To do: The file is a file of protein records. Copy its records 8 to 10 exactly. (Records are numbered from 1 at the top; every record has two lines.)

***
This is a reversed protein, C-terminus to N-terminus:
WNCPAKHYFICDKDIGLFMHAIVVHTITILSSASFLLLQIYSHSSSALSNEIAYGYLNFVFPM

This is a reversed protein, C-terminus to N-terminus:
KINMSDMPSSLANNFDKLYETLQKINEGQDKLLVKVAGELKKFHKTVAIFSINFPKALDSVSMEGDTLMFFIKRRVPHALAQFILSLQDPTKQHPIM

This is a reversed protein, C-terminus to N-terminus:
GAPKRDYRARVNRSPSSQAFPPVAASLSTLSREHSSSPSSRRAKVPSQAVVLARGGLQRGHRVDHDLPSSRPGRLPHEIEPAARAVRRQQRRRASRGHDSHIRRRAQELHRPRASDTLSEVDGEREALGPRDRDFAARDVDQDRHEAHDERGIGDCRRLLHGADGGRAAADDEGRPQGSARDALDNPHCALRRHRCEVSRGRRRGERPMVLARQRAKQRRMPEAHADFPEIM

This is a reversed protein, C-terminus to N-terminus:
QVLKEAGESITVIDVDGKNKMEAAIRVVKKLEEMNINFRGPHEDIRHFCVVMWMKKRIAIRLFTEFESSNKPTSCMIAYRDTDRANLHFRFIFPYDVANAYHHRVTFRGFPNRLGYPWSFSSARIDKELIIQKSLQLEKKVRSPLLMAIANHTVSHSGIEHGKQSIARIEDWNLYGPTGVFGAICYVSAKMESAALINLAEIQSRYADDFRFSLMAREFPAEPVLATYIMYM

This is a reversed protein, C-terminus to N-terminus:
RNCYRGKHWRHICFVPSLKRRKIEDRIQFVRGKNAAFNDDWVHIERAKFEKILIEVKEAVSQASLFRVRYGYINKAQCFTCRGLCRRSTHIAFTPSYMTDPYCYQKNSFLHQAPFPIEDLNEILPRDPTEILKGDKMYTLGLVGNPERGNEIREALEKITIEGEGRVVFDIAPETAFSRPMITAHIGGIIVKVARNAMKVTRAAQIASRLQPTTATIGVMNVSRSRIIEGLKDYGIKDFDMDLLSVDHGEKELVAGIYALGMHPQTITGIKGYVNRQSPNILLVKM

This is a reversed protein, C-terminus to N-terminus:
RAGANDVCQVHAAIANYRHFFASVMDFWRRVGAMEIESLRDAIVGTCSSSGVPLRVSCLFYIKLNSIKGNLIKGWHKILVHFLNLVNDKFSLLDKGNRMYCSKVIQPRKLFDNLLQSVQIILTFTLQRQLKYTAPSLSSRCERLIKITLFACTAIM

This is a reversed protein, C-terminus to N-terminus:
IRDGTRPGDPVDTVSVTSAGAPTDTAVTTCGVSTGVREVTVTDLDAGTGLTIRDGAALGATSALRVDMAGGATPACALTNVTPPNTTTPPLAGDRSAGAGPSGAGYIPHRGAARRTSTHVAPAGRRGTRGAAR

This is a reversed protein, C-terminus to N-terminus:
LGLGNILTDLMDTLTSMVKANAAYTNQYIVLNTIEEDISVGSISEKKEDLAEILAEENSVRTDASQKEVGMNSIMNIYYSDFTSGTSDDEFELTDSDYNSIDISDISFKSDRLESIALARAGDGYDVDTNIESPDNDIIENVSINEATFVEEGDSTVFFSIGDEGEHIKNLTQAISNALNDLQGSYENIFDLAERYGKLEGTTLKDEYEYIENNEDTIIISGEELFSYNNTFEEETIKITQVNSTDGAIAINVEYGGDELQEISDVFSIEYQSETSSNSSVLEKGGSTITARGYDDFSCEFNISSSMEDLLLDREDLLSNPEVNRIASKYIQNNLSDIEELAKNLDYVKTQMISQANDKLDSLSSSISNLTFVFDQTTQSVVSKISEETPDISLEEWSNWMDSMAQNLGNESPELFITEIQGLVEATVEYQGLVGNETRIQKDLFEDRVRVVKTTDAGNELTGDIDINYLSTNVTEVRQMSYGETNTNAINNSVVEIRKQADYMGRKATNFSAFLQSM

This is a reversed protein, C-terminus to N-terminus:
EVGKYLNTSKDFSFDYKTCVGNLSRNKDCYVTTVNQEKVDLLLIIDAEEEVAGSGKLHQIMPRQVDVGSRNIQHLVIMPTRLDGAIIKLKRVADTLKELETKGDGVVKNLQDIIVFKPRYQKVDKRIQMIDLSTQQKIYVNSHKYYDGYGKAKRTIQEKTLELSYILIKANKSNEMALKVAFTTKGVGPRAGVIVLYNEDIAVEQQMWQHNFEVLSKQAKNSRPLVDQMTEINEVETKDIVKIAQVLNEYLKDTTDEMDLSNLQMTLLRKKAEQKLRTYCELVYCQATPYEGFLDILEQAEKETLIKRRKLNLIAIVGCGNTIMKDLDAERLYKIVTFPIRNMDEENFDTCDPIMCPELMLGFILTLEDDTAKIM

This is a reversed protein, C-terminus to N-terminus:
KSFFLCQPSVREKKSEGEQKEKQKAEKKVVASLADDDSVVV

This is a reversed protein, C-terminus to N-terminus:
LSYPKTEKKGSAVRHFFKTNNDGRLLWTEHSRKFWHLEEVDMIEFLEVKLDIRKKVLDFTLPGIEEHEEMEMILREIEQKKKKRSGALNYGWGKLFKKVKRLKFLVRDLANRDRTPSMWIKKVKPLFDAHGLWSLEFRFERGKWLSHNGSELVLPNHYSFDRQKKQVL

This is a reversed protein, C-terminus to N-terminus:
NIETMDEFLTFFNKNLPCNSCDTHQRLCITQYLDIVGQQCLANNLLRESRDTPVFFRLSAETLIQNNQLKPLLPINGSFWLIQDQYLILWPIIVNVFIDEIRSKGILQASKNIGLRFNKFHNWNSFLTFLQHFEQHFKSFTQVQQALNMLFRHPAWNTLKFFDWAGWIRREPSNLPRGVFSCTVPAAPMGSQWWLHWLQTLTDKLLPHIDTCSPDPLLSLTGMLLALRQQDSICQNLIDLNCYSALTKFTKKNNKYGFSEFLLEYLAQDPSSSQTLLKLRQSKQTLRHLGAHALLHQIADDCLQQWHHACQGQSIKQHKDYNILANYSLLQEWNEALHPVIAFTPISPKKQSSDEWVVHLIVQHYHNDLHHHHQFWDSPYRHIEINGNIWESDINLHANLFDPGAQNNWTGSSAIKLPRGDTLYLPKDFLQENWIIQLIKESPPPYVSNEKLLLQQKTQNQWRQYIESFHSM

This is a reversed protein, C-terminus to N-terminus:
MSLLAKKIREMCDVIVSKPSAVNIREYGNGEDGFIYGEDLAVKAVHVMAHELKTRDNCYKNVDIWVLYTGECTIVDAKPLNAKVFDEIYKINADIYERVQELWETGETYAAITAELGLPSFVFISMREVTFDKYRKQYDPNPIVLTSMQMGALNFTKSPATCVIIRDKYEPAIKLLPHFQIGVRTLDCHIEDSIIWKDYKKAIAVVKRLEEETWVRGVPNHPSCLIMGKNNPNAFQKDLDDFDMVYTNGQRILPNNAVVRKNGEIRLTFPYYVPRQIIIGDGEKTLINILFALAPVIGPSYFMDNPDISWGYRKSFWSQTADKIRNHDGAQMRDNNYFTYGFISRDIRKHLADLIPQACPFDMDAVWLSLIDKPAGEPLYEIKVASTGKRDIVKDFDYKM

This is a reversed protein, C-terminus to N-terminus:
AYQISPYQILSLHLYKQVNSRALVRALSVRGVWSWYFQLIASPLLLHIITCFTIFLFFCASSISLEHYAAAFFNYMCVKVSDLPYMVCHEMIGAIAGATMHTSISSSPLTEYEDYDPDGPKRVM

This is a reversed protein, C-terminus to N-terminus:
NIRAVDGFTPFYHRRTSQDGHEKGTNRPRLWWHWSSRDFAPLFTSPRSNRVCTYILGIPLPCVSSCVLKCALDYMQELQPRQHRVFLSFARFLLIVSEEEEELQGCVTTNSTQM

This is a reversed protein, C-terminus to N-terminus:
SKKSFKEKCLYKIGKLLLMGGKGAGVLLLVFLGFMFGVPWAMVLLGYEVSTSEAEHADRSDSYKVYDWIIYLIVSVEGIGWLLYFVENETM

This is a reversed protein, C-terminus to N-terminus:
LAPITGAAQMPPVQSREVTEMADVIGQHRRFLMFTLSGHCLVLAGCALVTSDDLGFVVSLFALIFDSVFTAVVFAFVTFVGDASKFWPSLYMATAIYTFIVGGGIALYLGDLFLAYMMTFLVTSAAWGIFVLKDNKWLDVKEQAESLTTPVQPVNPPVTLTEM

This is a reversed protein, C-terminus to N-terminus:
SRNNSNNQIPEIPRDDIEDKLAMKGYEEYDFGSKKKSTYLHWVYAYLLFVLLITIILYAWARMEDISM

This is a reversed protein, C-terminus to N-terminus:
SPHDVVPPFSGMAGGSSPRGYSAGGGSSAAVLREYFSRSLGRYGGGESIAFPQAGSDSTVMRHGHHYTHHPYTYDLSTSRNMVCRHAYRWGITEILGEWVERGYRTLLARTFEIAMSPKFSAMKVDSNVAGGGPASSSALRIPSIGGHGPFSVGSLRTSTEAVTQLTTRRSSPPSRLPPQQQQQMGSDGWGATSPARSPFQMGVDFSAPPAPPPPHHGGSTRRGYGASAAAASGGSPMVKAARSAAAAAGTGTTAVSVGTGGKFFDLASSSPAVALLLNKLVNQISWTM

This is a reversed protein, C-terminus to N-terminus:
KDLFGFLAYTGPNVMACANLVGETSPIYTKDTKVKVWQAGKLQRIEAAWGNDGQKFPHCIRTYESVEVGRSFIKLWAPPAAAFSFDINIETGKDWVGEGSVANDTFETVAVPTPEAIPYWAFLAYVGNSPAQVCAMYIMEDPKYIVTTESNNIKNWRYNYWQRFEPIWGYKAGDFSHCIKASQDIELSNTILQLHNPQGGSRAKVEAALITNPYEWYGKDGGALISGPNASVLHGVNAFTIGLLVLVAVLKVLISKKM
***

This is a reversed protein, C-terminus to N-terminus:
LGLGNILTDLMDTLTSMVKANAAYTNQYIVLNTIEEDISVGSISEKKEDLAEILAEENSVRTDASQKEVGMNSIMNIYYSDFTSGTSDDEFELTDSDYNSIDISDISFKSDRLESIALARAGDGYDVDTNIESPDNDIIENVSINEATFVEEGDSTVFFSIGDEGEHIKNLTQAISNALNDLQGSYENIFDLAERYGKLEGTTLKDEYEYIENNEDTIIISGEELFSYNNTFEEETIKITQVNSTDGAIAINVEYGGDELQEISDVFSIEYQSETSSNSSVLEKGGSTITARGYDDFSCEFNISSSMEDLLLDREDLLSNPEVNRIASKYIQNNLSDIEELAKNLDYVKTQMISQANDKLDSLSSSISNLTFVFDQTTQSVVSKISEETPDISLEEWSNWMDSMAQNLGNESPELFITEIQGLVEATVEYQGLVGNETRIQKDLFEDRVRVVKTTDAGNELTGDIDINYLSTNVTEVRQMSYGETNTNAINNSVVEIRKQADYMGRKATNFSAFLQSM

This is a reversed protein, C-terminus to N-terminus:
EVGKYLNTSKDFSFDYKTCVGNLSRNKDCYVTTVNQEKVDLLLIIDAEEEVAGSGKLHQIMPRQVDVGSRNIQHLVIMPTRLDGAIIKLKRVADTLKELETKGDGVVKNLQDIIVFKPRYQKVDKRIQMIDLSTQQKIYVNSHKYYDGYGKAKRTIQEKTLELSYILIKANKSNEMALKVAFTTKGVGPRAGVIVLYNEDIAVEQQMWQHNFEVLSKQAKNSRPLVDQMTEINEVETKDIVKIAQVLNEYLKDTTDEMDLSNLQMTLLRKKAEQKLRTYCELVYCQATPYEGFLDILEQAEKETLIKRRKLNLIAIVGCGNTIMKDLDAERLYKIVTFPIRNMDEENFDTCDPIMCPELMLGFILTLEDDTAKIM

This is a reversed protein, C-terminus to N-terminus:
KSFFLCQPSVREKKSEGEQKEKQKAEKKVVASLADDDSVVV